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Friday, 06 December 2019 19:48

Elective Home Education & Children Missing from Education 2018-19: Kent and Medway

 The number of children leaving Kent schools for Elective Home Education (EHE) in 2018-19   continues to increase sharply year on year, now up by 70% to 1310 over the past four years. Medway has seen its first fall in numbers for five years, to 226 families opting for EHE down from 278 in the previous year.

The figure of 830 Kent ‘Children Missing from Education’ (CME), with no known destination is way down on the 2292 of two years ago,  with larger figures in some areas caused by families returning to their homeland, notably in Gravesham and Thanet, both home to large numbers of Eastern European families, and by Traveller families.

The four highest EHE schools are the same as in 2017-18, and are four out of the top six the previous year, yet no-one appears to question what is going on in these schools. They are High Weald Academy, losing 4.8% of its statutory aged population (11-16); Hartsdown Academy 4.1%, Oasis Academy Isle of Sheppey, 3.6%; and New Line Learning Academy 3.4%, all losing on average more than one child from every class last year to home education. There were no schools in Medway losing more than 2% of their statutory roll to EHE.

I am still waiting census information to see if off-rolling continues, a practice whereby schools encourage pupils to leave in the final years before GCSE and A Levels, in order to boost their examination outcomes, but there are four schools with over half of their EHEs in Years 10 and 11 that may cause concern.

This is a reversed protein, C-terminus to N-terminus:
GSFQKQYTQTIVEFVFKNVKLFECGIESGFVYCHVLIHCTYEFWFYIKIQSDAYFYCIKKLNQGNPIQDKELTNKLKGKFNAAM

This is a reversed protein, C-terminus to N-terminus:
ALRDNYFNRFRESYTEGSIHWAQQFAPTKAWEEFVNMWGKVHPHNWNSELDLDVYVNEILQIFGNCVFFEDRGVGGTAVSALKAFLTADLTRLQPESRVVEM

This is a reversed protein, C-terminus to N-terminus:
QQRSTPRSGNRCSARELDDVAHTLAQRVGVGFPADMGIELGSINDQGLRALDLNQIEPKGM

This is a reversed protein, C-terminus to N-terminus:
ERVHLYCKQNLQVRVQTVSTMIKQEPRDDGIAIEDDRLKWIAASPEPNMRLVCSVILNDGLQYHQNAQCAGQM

Many families positively and responsibly choose to home educate and there are plenty of resources to advise them, with some local groups identified  here, happy to support those looking to Home Educate. KCC publishes a helpful webpage with guidance and local policy. However, too many others make this decision  for more negative reasons explored in some detail in my 2017 article here.  

It is perhaps surprising that of the CME children,496 vanished from primary schools, over half of the total. 88 of these were from Gravesham primary schools. I have talked to several local primary headteachers who confirm these are mainly children moving back to Eastern Europe and have also talked with headteachers with a large population of Travellers, in both cases losing children without being able to confirm their destination. However, for too many others there must still be concerns they have become victims of criminality.

 
Elective Home Education 
Kent and Medway 2018-19      
   EHE  EHE %
All Kent Secondary
829
0.99%
High Weald Academy 12 4.8%
Hartsdown Academy 26 4.1%
Oasis Academy
Isle of Sheppey
47 3.6%
New Line Learning Academy 19 3.4%
Thamesview School 23 2.8%
Orchards Academy 14 2.7%
Sandwich Technology  28 2.3%
Hugh Christie School 16 2.1%
 
Note: No Medway school reaches this threshold. For a possible reason, see below.
 
Kent Secondary Schools